Oder river pollution could affect fish in Baltic Sea

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Oder river pollution could affect fish in Baltic Sea

The industrial pollution in the Oder river that has caused a mass die-off of fish is likely to affect marine life as far as the Baltic Sea, reported dpa.

This was assumed by a German state Environment Ministry. The Oder river flows along the border between Germany and Poland.

Depending on wind and current conditions, the pollution is expected to reach the mouth of the Oder river near the port city of Szczecin in Poland as early as this evening, the Environment Ministry of the German state of Mecklenburg-Vorpommern wrote in a statement late on Friday evening.

In the course of Saturday, the western part of the Szczecin Lagoon could also be affected, it said.

The ministry called on residents to refrain from fishing in the river and using its water for any purpose.

Scientists have spent days trying to determine the cause of the mass die-off after the Polish water authority said 10 tons of dead fish were recovered from the river along the border.

The mayor of the eastern German city of Schwedt, Annekathrin Hoppe, called the death of thousands of fish an environmental catastrophe of unprecedented proportions. According to officials of the Lower Oder Valley National Park in the region, the effects might be felt for years, she told broadcaster rbb.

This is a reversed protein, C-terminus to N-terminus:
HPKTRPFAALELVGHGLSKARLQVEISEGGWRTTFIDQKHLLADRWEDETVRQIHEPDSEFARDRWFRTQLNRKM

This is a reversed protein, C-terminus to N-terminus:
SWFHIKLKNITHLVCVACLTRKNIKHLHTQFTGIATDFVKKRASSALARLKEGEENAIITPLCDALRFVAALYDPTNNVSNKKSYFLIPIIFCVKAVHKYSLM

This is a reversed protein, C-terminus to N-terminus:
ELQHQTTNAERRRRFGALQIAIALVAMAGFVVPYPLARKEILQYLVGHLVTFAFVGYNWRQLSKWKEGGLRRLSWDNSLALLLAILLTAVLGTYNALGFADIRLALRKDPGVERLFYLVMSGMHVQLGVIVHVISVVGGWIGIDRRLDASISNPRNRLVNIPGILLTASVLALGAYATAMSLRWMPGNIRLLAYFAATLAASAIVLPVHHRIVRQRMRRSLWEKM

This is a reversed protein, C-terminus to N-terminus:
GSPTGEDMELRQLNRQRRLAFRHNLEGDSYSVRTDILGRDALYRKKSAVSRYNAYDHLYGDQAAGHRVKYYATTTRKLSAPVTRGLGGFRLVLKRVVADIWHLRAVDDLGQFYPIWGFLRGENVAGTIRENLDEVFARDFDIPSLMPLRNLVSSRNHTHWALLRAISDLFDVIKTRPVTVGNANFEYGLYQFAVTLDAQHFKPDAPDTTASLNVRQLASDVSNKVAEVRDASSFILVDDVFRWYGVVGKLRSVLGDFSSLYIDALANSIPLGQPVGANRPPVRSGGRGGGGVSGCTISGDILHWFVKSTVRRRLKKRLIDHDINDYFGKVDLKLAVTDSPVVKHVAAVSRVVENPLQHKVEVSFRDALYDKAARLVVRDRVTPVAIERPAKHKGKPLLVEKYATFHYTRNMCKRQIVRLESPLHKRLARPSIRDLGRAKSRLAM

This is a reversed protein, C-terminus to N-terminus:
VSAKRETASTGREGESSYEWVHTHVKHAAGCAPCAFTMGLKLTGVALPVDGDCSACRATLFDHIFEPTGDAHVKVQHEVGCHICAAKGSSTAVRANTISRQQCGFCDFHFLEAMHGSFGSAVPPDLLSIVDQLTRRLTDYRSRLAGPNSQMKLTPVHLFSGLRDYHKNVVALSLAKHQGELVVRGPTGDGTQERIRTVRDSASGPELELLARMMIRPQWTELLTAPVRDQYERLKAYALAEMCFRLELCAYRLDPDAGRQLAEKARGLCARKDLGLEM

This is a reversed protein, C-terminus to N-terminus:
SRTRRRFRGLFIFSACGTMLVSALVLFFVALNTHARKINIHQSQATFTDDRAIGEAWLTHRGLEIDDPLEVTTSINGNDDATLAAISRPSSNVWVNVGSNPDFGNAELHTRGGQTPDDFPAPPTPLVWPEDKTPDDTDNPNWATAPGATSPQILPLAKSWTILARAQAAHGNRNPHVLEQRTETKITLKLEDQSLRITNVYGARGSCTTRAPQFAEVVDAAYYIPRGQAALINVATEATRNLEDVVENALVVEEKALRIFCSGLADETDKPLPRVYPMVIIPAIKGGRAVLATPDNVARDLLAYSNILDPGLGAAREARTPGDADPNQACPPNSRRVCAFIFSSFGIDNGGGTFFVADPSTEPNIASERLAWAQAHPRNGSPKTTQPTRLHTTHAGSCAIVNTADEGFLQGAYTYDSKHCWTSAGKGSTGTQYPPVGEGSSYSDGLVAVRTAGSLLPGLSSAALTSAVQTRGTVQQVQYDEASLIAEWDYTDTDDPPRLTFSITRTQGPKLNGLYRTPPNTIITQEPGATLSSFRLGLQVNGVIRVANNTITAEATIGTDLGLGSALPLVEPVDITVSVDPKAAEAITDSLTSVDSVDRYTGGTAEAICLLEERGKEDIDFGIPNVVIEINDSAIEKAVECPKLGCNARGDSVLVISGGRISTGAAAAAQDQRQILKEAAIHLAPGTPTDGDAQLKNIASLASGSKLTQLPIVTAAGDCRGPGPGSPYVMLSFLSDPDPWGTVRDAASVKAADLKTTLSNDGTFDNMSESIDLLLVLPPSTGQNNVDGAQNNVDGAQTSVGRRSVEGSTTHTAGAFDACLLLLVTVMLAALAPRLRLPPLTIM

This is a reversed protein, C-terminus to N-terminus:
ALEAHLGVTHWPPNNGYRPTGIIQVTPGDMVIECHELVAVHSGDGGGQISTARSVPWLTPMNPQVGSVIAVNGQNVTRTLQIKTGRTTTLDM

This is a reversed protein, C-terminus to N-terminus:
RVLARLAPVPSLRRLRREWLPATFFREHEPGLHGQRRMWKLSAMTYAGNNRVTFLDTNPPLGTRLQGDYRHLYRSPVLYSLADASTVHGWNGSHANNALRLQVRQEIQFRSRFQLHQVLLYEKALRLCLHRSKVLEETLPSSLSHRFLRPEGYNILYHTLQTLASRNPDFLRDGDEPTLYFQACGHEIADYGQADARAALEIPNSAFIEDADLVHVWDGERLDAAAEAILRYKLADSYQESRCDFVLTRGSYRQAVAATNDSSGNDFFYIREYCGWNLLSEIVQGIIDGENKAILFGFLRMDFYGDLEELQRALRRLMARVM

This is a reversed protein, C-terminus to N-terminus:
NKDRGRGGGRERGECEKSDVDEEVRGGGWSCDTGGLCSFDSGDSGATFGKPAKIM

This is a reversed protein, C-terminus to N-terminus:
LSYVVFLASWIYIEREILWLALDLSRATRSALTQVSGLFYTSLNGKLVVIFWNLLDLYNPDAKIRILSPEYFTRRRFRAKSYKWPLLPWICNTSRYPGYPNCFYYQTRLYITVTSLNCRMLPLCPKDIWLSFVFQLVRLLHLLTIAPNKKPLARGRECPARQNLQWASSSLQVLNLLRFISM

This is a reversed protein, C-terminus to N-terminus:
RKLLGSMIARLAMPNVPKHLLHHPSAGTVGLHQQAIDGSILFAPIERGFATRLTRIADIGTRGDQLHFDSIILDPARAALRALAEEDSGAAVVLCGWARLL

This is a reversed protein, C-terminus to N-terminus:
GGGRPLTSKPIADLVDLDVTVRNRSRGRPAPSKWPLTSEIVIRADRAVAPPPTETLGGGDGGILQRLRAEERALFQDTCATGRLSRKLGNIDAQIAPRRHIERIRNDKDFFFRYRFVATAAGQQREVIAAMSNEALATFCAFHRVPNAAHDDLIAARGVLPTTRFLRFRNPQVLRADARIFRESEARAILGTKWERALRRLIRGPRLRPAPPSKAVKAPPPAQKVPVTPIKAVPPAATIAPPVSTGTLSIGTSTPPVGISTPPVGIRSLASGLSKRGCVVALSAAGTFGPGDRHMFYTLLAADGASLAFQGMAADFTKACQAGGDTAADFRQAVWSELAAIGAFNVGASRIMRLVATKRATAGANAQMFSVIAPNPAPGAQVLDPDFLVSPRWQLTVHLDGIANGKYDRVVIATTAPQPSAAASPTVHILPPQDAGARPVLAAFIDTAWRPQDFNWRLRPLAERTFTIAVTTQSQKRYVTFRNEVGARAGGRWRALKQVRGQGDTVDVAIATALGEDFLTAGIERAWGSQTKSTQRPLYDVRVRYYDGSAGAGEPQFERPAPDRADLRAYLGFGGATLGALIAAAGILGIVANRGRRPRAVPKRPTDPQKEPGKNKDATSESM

Hundreds of emergency workers equipped with gloves and rubber boats were deployed to recover the fish in the eastern German state of Brandenburg on Saturday morning.

A spokesperson for the Märkisch-Oderland district said he was expecting that the 300 workers would recover several tons of fish along 80 kilometres of riverbank.

A dpa correspondent in Lebus, a town situated on the Oder, reported an unpleasant smell that had spread due to the rotting fish.

Polish Prime Minister Mateusz Morawiecki said on Friday that the mass die-off was likely triggered by chemical waste being dumped into the river.

However, laboratory tests have so far not provided any precise information about the contamination of the water and its causes. Since the cause of the environmental disaster is suspected to be in Poland, German officials have also complained of slow reactions from the Polish side.

On Friday, Morawiecki already dismissed two top officials, the head of the water authority and the head of the environmental authority, for allegedly responding too slowly to the issue.

Meanwhile, the country has offered a high reward for information leading to the capture of those responsible for the pollution. The police have offered the equivalent of €210,000 ($215,000), Deputy Interior Minister Maciej Wąsik said on Saturday.

"We want to find the culprits and punish the perpetrators of the environmental crime that is probably at stake here," Morawiecki said.

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